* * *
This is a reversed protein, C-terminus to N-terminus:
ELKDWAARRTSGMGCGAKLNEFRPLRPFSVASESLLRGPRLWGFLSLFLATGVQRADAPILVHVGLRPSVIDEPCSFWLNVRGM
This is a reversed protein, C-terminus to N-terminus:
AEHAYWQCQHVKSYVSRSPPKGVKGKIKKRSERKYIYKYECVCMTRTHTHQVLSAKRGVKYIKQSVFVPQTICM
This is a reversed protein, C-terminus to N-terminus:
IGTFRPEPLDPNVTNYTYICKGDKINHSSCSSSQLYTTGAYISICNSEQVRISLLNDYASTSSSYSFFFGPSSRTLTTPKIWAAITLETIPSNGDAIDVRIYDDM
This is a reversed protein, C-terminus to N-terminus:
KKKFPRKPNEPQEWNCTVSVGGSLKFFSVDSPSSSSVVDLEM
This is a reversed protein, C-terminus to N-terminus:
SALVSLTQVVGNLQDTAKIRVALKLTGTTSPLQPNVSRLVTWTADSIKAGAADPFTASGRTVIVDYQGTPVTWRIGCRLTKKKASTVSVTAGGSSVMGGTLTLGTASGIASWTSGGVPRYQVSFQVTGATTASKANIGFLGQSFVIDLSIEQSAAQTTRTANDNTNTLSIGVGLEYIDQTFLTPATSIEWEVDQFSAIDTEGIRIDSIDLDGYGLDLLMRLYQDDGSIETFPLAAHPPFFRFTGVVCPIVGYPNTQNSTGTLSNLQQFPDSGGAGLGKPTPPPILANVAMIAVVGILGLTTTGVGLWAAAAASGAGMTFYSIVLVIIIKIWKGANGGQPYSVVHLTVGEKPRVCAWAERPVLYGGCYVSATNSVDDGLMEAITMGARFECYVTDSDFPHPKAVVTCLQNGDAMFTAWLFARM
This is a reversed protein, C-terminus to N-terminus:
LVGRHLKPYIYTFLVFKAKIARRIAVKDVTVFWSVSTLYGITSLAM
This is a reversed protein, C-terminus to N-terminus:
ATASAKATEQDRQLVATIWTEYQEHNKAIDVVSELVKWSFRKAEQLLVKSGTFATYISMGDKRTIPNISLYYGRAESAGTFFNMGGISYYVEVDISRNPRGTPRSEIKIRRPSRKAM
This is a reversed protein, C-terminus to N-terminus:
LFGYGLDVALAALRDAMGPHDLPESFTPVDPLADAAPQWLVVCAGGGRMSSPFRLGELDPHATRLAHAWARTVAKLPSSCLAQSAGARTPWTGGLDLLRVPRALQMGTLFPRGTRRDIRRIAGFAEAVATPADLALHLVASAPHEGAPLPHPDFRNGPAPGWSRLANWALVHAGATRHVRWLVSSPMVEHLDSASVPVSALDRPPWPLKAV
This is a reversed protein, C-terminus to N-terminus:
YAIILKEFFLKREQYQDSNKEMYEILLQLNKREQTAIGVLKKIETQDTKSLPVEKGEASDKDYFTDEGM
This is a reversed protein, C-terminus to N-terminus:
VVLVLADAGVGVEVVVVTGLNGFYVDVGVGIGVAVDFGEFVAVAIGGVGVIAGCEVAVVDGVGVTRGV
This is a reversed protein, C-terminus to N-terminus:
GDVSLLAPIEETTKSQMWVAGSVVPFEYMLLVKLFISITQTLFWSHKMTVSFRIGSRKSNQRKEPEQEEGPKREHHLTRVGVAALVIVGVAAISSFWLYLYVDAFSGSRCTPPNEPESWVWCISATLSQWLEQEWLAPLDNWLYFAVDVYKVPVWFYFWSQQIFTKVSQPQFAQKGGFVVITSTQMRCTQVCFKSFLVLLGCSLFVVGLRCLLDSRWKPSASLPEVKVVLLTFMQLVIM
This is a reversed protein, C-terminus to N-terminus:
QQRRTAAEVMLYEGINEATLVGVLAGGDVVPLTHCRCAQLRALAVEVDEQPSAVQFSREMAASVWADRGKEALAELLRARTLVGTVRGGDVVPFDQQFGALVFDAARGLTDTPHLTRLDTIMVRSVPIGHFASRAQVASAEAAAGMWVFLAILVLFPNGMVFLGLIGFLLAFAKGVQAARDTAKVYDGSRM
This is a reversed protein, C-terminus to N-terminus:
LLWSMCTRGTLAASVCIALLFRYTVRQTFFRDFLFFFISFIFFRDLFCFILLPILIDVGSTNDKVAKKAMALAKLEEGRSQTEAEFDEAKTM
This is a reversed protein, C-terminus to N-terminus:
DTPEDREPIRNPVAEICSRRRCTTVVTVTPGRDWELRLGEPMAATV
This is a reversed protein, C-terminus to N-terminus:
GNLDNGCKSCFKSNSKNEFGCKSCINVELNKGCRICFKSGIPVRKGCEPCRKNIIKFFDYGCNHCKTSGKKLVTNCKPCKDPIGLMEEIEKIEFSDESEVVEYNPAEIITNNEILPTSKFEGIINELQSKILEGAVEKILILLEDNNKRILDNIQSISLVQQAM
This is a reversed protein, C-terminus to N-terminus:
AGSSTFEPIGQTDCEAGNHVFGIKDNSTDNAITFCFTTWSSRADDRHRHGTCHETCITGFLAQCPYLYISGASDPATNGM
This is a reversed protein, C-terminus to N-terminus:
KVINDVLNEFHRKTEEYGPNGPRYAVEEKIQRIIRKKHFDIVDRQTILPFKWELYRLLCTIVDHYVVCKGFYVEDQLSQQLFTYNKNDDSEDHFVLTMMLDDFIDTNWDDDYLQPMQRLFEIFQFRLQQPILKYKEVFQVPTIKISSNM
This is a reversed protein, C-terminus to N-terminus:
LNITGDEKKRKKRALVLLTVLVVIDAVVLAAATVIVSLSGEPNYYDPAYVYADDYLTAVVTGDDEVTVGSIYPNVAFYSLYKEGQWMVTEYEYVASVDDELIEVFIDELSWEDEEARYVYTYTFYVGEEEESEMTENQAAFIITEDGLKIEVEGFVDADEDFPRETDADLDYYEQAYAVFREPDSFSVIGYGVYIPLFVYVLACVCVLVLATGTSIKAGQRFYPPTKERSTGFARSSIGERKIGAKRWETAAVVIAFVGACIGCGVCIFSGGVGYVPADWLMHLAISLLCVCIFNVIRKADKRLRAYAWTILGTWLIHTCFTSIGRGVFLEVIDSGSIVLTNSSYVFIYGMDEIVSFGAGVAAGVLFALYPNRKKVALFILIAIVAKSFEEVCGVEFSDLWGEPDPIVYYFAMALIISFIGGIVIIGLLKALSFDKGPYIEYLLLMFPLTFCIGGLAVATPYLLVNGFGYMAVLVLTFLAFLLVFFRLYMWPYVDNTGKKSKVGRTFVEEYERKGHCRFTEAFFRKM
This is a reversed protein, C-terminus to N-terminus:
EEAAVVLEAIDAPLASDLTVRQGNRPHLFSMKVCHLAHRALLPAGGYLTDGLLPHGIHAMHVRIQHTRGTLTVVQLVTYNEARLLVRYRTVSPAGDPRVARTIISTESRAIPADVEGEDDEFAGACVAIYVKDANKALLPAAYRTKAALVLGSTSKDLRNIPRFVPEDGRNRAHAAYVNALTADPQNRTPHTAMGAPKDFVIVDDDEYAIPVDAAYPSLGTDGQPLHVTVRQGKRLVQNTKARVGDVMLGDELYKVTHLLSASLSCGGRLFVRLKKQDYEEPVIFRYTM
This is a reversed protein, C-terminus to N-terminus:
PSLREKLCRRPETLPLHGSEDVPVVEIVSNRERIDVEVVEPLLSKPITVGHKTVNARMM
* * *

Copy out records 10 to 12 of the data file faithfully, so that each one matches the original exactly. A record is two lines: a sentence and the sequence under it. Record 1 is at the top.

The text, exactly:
This is a reversed protein, C-terminus to N-terminus:
VVLVLADAGVGVEVVVVTGLNGFYVDVGVGIGVAVDFGEFVAVAIGGVGVIAGCEVAVVDGVGVTRGV
This is a reversed protein, C-terminus to N-terminus:
GDVSLLAPIEETTKSQMWVAGSVVPFEYMLLVKLFISITQTLFWSHKMTVSFRIGSRKSNQRKEPEQEEGPKREHHLTRVGVAALVIVGVAAISSFWLYLYVDAFSGSRCTPPNEPESWVWCISATLSQWLEQEWLAPLDNWLYFAVDVYKVPVWFYFWSQQIFTKVSQPQFAQKGGFVVITSTQMRCTQVCFKSFLVLLGCSLFVVGLRCLLDSRWKPSASLPEVKVVLLTFMQLVIM
This is a reversed protein, C-terminus to N-terminus:
QQRRTAAEVMLYEGINEATLVGVLAGGDVVPLTHCRCAQLRALAVEVDEQPSAVQFSREMAASVWADRGKEALAELLRARTLVGTVRGGDVVPFDQQFGALVFDAARGLTDTPHLTRLDTIMVRSVPIGHFASRAQVASAEAAAGMWVFLAILVLFPNGMVFLGLIGFLLAFAKGVQAARDTAKVYDGSRM